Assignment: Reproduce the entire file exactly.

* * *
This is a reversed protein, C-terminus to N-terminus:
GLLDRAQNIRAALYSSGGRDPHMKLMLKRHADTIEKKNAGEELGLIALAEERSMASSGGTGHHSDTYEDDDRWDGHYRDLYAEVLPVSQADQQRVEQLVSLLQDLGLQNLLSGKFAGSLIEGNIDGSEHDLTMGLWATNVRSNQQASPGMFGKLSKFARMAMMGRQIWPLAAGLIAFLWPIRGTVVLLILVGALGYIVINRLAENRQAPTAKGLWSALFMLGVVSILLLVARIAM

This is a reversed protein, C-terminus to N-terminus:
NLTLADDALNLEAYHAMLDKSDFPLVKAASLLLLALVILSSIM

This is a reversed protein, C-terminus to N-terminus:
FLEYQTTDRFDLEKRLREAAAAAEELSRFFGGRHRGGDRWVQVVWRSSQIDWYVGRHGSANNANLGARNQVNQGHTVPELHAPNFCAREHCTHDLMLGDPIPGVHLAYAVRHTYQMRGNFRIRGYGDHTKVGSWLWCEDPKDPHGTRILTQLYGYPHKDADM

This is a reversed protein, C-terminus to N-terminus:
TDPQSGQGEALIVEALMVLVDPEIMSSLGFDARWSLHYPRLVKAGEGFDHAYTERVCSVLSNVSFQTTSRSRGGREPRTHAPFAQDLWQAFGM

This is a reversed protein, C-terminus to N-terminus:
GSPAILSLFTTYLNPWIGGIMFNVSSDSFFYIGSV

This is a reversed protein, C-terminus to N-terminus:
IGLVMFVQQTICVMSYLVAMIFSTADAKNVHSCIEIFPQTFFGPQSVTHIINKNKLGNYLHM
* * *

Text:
This is a reversed protein, C-terminus to N-terminus:
GLLDRAQNIRAALYSSGGRDPHMKLMLKRHADTIEKKNAGEELGLIALAEERSMASSGGTGHHSDTYEDDDRWDGHYRDLYAEVLPVSQADQQRVEQLVSLLQDLGLQNLLSGKFAGSLIEGNIDGSEHDLTMGLWATNVRSNQQASPGMFGKLSKFARMAMMGRQIWPLAAGLIAFLWPIRGTVVLLILVGALGYIVINRLAENRQAPTAKGLWSALFMLGVVSILLLVARIAM

This is a reversed protein, C-terminus to N-terminus:
NLTLADDALNLEAYHAMLDKSDFPLVKAASLLLLALVILSSIM

This is a reversed protein, C-terminus to N-terminus:
FLEYQTTDRFDLEKRLREAAAAAEELSRFFGGRHRGGDRWVQVVWRSSQIDWYVGRHGSANNANLGARNQVNQGHTVPELHAPNFCAREHCTHDLMLGDPIPGVHLAYAVRHTYQMRGNFRIRGYGDHTKVGSWLWCEDPKDPHGTRILTQLYGYPHKDADM

This is a reversed protein, C-terminus to N-terminus:
TDPQSGQGEALIVEALMVLVDPEIMSSLGFDARWSLHYPRLVKAGEGFDHAYTERVCSVLSNVSFQTTSRSRGGREPRTHAPFAQDLWQAFGM

This is a reversed protein, C-terminus to N-terminus:
GSPAILSLFTTYLNPWIGGIMFNVSSDSFFYIGSV

This is a reversed protein, C-terminus to N-terminus:
IGLVMFVQQTICVMSYLVAMIFSTADAKNVHSCIEIFPQTFFGPQSVTHIINKNKLGNYLHM